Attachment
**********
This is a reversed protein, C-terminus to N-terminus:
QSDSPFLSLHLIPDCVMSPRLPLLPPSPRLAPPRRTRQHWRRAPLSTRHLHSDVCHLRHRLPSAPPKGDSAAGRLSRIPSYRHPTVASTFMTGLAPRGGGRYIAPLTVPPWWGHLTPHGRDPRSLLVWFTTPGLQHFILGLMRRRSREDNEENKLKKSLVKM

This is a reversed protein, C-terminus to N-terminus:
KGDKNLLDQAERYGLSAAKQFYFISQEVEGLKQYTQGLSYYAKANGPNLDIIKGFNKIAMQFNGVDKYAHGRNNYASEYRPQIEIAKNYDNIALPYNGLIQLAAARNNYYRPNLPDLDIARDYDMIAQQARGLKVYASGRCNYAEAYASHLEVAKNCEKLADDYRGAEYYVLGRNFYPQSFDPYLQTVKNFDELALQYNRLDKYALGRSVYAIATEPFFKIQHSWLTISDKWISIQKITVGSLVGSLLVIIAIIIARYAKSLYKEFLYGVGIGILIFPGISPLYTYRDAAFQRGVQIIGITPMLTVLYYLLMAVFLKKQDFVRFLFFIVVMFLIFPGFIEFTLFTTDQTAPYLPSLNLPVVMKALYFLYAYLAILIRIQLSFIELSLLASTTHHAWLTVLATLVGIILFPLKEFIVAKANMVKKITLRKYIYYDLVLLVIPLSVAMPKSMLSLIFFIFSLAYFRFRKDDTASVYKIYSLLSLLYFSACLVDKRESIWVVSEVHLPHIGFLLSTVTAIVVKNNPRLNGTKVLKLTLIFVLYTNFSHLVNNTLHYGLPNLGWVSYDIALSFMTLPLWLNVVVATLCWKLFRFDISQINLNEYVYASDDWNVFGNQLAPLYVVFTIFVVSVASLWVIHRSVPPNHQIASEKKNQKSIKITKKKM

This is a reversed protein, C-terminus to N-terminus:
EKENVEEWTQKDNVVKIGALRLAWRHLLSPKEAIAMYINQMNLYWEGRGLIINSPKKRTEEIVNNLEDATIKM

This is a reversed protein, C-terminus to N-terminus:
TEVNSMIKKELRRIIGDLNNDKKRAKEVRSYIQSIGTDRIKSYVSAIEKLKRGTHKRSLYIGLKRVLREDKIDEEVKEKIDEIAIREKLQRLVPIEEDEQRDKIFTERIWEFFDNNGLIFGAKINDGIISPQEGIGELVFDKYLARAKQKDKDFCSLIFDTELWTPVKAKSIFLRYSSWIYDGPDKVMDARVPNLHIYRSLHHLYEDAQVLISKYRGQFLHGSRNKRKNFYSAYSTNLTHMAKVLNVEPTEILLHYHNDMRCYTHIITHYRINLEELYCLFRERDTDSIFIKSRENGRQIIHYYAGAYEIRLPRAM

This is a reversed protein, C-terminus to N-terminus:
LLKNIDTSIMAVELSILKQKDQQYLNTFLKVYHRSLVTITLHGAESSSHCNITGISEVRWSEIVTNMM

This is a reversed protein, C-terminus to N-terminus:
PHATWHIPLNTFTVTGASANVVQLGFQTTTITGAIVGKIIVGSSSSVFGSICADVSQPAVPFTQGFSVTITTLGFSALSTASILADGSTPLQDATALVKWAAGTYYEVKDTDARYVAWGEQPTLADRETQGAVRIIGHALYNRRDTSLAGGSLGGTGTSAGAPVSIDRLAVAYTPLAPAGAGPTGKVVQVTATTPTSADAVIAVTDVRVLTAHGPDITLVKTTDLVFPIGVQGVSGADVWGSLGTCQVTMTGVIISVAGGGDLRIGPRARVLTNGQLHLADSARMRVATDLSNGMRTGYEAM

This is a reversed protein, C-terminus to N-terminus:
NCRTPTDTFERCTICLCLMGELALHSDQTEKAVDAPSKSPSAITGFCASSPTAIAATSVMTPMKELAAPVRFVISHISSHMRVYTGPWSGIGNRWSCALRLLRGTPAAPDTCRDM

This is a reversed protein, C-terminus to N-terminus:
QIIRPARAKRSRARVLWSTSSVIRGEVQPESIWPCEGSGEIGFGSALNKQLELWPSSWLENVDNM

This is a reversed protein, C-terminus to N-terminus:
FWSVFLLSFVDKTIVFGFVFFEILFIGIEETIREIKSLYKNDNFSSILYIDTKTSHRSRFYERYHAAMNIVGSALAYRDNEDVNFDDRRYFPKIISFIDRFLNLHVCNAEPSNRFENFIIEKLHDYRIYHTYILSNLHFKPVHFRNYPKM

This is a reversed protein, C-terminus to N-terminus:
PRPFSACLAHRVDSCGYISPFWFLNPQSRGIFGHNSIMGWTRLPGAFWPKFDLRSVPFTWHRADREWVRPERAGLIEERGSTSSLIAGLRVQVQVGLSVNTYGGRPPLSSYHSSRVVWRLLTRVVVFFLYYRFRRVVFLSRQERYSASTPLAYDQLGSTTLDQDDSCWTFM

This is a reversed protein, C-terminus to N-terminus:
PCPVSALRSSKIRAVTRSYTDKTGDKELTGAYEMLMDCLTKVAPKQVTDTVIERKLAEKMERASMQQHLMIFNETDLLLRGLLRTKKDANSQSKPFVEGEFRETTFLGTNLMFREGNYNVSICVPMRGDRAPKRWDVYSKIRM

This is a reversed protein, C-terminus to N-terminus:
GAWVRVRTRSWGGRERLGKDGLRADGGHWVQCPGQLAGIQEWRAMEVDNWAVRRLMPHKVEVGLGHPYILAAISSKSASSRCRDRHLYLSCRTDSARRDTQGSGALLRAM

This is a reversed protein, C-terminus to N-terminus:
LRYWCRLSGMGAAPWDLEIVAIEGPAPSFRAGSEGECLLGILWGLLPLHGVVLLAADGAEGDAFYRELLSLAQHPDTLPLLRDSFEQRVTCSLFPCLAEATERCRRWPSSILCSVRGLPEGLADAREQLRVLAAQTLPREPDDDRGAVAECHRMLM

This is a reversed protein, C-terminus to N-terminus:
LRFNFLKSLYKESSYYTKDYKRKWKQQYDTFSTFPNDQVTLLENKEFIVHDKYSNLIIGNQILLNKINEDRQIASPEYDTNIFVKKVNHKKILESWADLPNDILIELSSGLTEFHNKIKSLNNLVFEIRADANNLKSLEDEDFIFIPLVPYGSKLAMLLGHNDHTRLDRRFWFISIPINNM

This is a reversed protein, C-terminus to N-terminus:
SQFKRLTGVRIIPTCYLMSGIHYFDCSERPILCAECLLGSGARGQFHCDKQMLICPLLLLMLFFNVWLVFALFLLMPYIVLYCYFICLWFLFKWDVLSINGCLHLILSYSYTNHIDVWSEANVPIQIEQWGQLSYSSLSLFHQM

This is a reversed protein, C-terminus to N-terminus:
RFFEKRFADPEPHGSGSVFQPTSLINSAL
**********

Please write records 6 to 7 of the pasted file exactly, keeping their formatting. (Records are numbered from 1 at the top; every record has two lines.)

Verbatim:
This is a reversed protein, C-terminus to N-terminus:
PHATWHIPLNTFTVTGASANVVQLGFQTTTITGAIVGKIIVGSSSSVFGSICADVSQPAVPFTQGFSVTITTLGFSALSTASILADGSTPLQDATALVKWAAGTYYEVKDTDARYVAWGEQPTLADRETQGAVRIIGHALYNRRDTSLAGGSLGGTGTSAGAPVSIDRLAVAYTPLAPAGAGPTGKVVQVTATTPTSADAVIAVTDVRVLTAHGPDITLVKTTDLVFPIGVQGVSGADVWGSLGTCQVTMTGVIISVAGGGDLRIGPRARVLTNGQLHLADSARMRVATDLSNGMRTGYEAM

This is a reversed protein, C-terminus to N-terminus:
NCRTPTDTFERCTICLCLMGELALHSDQTEKAVDAPSKSPSAITGFCASSPTAIAATSVMTPMKELAAPVRFVISHISSHMRVYTGPWSGIGNRWSCALRLLRGTPAAPDTCRDM